Saving Earth with Sustainable Products

Updated: Dec 23, 2021

It is no secret that plastic usage has dramatically increased over the years, and plastic waste has accumulated both on land and in the ocean. According to Cózar et al. (2014), there is anywhere from 7,000 to 35,000 tons of plastic floating in the ocean — and that is just on the surface! While plastic has become a convenient commodity, it is but a short-term benefit compared to the lasting effects plastic has on the planet. Many single-use plastics find their way into the ocean which impacts all marine life. Single-use plastics have become popularized and manufactured by large companies at such a high rate. And although it is not necessarily the consumer’s fault for the large quantities of plastic produced, we can always do our part to lessen our usage of plastic.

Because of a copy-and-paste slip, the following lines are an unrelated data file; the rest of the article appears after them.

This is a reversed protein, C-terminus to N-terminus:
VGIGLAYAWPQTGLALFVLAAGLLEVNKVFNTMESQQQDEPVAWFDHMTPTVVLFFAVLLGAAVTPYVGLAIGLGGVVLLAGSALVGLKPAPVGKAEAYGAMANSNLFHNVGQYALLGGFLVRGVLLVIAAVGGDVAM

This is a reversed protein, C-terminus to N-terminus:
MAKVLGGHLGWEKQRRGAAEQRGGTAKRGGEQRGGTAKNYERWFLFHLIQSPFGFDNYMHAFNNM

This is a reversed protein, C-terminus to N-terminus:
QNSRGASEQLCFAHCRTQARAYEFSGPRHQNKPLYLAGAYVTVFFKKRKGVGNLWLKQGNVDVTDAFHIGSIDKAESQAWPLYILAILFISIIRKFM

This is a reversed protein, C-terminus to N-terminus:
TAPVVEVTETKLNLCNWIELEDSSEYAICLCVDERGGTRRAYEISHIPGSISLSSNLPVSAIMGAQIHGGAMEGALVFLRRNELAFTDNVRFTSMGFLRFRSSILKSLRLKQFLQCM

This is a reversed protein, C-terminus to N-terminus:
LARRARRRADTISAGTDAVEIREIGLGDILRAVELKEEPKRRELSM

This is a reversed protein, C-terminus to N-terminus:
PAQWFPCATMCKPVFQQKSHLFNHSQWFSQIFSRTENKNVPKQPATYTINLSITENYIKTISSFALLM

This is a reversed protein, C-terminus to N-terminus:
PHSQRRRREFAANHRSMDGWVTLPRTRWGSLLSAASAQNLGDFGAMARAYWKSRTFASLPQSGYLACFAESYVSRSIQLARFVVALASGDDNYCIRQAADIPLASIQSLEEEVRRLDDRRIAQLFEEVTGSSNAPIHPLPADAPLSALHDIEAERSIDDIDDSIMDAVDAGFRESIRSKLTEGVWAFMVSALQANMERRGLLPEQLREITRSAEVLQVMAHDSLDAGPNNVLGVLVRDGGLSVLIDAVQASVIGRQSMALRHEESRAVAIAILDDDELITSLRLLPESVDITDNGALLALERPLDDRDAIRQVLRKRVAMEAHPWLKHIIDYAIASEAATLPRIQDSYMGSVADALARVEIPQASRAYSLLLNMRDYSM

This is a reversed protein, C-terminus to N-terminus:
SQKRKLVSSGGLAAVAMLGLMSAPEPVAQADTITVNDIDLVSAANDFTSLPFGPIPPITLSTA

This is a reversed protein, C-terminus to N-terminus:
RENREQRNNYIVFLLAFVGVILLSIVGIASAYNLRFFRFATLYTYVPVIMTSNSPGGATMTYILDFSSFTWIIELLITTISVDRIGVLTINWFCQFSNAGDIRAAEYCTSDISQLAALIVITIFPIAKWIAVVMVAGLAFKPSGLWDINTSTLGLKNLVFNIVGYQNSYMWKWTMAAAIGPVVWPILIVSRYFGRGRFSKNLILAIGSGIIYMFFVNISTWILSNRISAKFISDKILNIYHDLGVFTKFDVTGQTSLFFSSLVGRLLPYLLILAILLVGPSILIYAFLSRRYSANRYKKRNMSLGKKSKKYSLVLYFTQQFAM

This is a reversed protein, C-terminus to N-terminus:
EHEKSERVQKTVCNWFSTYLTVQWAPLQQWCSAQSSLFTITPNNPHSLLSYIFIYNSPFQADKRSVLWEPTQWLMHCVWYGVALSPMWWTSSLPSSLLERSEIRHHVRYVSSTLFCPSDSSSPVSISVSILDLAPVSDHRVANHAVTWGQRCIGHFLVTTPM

Sarah Richard is the founder of the group Girls that Scuba, and as part of their “Ocean Stories” series for Dive Ninja Expeditions, Richard provides insight on plastic-free alternatives for ordinary products we use everyday. Many people have made the switch to reusable water bottles and cups, which is a step in the right direction. But there are many other products that can be replaced with sustainable alternatives, too! Richard lists just a few ways we can help lower our plastic use and these include using products such as biodegradable and plastic-free hair bands, reusable cotton wraps for food, reusable tea bags, and reusable razors. In many cases, the presence of plastic in these everyday items may be subtle, but Richard explains how the thin layers of plastic that coat these products will break down into microplastics when disposed of and ultimately end up in the ocean. This not only affects marine life, but humans as well, especially if we are consuming seafood that are ingesting these microplastics. Even though these products listed above are not the primary culprit in ocean pollution, simple changes to plastic-free products can still have a positive influence on minimizing the amount of plastic flowing into our oceans.